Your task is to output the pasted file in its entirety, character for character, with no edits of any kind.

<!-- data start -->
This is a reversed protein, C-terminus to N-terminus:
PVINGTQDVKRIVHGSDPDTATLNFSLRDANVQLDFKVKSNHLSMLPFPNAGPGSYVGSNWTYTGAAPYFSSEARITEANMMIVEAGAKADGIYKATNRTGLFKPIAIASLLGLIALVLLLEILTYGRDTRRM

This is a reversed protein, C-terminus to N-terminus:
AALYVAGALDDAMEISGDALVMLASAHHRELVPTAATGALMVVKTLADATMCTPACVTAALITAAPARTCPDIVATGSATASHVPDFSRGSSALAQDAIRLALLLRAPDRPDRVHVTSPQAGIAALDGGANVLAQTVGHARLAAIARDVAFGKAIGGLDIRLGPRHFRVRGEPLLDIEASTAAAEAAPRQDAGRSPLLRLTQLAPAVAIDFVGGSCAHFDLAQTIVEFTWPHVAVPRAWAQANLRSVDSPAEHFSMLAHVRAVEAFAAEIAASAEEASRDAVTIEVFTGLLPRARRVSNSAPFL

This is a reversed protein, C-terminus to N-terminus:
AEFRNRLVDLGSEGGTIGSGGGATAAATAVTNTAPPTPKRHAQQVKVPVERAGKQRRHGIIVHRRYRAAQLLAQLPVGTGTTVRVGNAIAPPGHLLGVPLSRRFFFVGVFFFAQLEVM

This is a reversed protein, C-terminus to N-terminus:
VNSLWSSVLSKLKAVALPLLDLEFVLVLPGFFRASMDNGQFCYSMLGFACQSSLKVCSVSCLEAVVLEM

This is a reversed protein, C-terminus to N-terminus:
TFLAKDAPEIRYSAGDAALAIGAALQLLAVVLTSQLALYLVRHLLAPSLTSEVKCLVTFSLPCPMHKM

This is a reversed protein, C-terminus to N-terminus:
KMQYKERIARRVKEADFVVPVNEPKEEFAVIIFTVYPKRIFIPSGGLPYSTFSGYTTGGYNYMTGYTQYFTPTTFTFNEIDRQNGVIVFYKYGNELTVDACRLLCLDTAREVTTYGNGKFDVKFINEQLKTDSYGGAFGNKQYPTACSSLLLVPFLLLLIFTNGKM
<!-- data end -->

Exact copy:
This is a reversed protein, C-terminus to N-terminus:
PVINGTQDVKRIVHGSDPDTATLNFSLRDANVQLDFKVKSNHLSMLPFPNAGPGSYVGSNWTYTGAAPYFSSEARITEANMMIVEAGAKADGIYKATNRTGLFKPIAIASLLGLIALVLLLEILTYGRDTRRM

This is a reversed protein, C-terminus to N-terminus:
AALYVAGALDDAMEISGDALVMLASAHHRELVPTAATGALMVVKTLADATMCTPACVTAALITAAPARTCPDIVATGSATASHVPDFSRGSSALAQDAIRLALLLRAPDRPDRVHVTSPQAGIAALDGGANVLAQTVGHARLAAIARDVAFGKAIGGLDIRLGPRHFRVRGEPLLDIEASTAAAEAAPRQDAGRSPLLRLTQLAPAVAIDFVGGSCAHFDLAQTIVEFTWPHVAVPRAWAQANLRSVDSPAEHFSMLAHVRAVEAFAAEIAASAEEASRDAVTIEVFTGLLPRARRVSNSAPFL

This is a reversed protein, C-terminus to N-terminus:
AEFRNRLVDLGSEGGTIGSGGGATAAATAVTNTAPPTPKRHAQQVKVPVERAGKQRRHGIIVHRRYRAAQLLAQLPVGTGTTVRVGNAIAPPGHLLGVPLSRRFFFVGVFFFAQLEVM

This is a reversed protein, C-terminus to N-terminus:
VNSLWSSVLSKLKAVALPLLDLEFVLVLPGFFRASMDNGQFCYSMLGFACQSSLKVCSVSCLEAVVLEM

This is a reversed protein, C-terminus to N-terminus:
TFLAKDAPEIRYSAGDAALAIGAALQLLAVVLTSQLALYLVRHLLAPSLTSEVKCLVTFSLPCPMHKM

This is a reversed protein, C-terminus to N-terminus:
KMQYKERIARRVKEADFVVPVNEPKEEFAVIIFTVYPKRIFIPSGGLPYSTFSGYTTGGYNYMTGYTQYFTPTTFTFNEIDRQNGVIVFYKYGNELTVDACRLLCLDTAREVTTYGNGKFDVKFINEQLKTDSYGGAFGNKQYPTACSSLLLVPFLLLLIFTNGKM